The modern age has dubbed itself, and not without some justice and insight, the information age. The reason for this is twofold: information is communicated in greater variety, with greater alacrity and precision, than ever before. Secondly, information has become one of the most precious resources of any business or individual. The Internet has become the greatest information sharing tool in history, and has so far proven to have nearly limitless potential and myriad uses. Businesses of every kind have refocused their strategies around the internet including: information protection, information gathering, and information analysis. Those that haven't done so have disappeared. The customer survey is one of the countless illustrations of the emerging preeminence of information in business.
Actually, surveys have gained widespread use in many fields, not the least of which is the social sciences, particularly, but not exclusively, psychology. In business, the questionnaire is used to assess products for quality control. They are also used among focus groups to test the efficacy of marketing advertisements. In fact, they are used in various ways by many different departments of business.
Statistics and data are, of course, analyzed by businesspeople to assess their strategies. Just about every piece of datum available is used (one thinks of the Sioux Indians and their buffalo). In almost every respect, hard statistical data is firmer and more reliable than most simple surveys. Why? These data are based on actions, not words. People tend to more carefully weigh their actions than their speech. Data include compiled actions such as how many products are purchased, how much is paid for them, when customers are retained, lost, and gained. Figures, graphs, and charts of these data help businesses figure out their next move and chart a course into the next quarter.
If hard data is more reliable than surveys, why are the latter used at all? The answer is that the traditional questionnaire can make fine assessments with needle sharp precision and complexity. Data is available only in areas that pertain to actions. Customer surveys fill in the "why" behind the actions. What is it about our product that causes people to buy it? What is it that pushes them to reject it in favor of a competitor? These questions are the full time occupation of countless devoted business analysts, pundits, marketers, engineers, etc.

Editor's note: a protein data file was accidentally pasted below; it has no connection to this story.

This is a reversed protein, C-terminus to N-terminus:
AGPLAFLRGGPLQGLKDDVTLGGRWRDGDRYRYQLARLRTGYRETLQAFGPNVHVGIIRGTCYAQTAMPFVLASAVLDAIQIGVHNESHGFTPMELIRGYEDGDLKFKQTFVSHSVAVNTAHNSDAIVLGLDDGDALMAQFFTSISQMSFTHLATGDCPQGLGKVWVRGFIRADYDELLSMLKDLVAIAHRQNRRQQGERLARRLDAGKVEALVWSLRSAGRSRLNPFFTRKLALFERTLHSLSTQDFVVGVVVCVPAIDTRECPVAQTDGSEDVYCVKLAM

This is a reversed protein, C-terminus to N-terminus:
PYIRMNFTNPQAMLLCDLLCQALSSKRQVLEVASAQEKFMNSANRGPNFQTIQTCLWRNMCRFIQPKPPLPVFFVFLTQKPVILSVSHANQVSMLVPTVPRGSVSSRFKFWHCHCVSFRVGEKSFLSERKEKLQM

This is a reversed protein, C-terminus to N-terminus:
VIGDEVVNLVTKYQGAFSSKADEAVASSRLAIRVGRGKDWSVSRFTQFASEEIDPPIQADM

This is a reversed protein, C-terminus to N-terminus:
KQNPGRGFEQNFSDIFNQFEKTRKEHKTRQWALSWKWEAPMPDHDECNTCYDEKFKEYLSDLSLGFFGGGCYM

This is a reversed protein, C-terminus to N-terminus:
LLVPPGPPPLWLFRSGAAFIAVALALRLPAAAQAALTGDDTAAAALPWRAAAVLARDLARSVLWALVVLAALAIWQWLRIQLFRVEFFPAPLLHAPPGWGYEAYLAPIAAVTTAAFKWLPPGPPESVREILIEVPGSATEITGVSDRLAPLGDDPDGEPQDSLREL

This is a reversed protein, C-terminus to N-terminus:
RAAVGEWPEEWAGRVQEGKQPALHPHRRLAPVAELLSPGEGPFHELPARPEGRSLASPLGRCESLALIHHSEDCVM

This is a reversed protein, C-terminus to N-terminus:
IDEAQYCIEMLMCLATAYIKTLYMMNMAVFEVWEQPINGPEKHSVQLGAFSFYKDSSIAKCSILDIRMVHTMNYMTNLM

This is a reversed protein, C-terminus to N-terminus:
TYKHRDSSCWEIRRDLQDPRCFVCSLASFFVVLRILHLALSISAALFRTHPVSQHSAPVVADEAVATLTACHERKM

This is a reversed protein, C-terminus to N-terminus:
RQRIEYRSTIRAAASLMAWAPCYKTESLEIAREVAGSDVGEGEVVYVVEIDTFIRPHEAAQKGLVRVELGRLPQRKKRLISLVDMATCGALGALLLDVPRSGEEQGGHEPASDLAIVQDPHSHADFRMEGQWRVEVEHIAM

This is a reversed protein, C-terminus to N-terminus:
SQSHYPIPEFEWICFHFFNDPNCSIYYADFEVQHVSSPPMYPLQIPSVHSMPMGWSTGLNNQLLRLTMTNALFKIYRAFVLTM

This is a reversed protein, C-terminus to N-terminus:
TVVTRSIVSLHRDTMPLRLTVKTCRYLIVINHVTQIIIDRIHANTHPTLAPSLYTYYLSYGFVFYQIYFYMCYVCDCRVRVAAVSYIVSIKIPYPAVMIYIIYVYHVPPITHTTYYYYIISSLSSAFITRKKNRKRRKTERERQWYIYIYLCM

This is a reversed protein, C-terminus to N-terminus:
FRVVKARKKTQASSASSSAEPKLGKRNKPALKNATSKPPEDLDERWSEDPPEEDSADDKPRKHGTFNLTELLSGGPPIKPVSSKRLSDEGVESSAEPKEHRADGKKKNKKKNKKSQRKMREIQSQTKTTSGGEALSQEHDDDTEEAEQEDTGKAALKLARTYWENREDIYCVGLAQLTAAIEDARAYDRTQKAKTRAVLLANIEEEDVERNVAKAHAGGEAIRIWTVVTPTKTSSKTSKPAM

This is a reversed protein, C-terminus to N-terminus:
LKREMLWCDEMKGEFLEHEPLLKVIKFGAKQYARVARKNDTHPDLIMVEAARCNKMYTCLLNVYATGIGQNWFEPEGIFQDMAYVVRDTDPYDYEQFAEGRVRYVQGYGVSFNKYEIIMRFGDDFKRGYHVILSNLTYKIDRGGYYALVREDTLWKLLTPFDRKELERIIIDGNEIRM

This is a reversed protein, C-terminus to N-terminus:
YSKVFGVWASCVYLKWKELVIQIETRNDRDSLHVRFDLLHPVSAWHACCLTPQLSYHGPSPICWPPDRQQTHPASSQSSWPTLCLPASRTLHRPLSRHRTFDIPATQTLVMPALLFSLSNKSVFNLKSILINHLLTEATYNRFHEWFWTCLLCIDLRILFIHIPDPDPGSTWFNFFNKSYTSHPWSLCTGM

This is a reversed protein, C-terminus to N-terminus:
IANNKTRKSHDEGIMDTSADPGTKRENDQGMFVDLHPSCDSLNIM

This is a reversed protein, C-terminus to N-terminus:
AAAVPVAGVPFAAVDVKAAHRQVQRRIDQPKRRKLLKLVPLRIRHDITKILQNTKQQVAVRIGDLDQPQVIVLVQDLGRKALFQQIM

Because information about patrons' feelings regarding products is so valuable, there are third party businesses whose only job is to develop and administer to them the customer satisfaction survey. Crafting and employing it is a fine art and a rigorous science. There are many parameters and factors involved in even the simplest ones. Clientele need to be encouraged to answer each question thoughtfully and candidly. A relatively small percentage of hasty, careless, or joking replies can disastrously skew results. If 5% are dissatisfied with a particular aspect of a product, then a mere 5% of users jokingly reporting the same will double the negative result.
Due to skewed results, most companies opt to hire the third party companies so they might have better equipped professionals analyzing the data. Experts are able to manufacture the questionnaire to avoid joking replies as much as possible, even though they cannot be completely avoided. Researching and analyzing the data after the results are compiled is how a business will truly utilize third party servicers.
A customer survey is used to gather many types of information; therefore they are designed in different ways to meet these various needs. Determining a company's survey campaign can take weeks or even months to figure out. These things should not be entered into lightly, and that's why most choose third party companies. In this information age you can call upon experts and gain more knowledge just through the use of the internet.
NBRI, for over two decades, has been providing valuable customer survey support for businesses interested in discovering their customer's feedback. For more information please take the time to visit NBRII.com.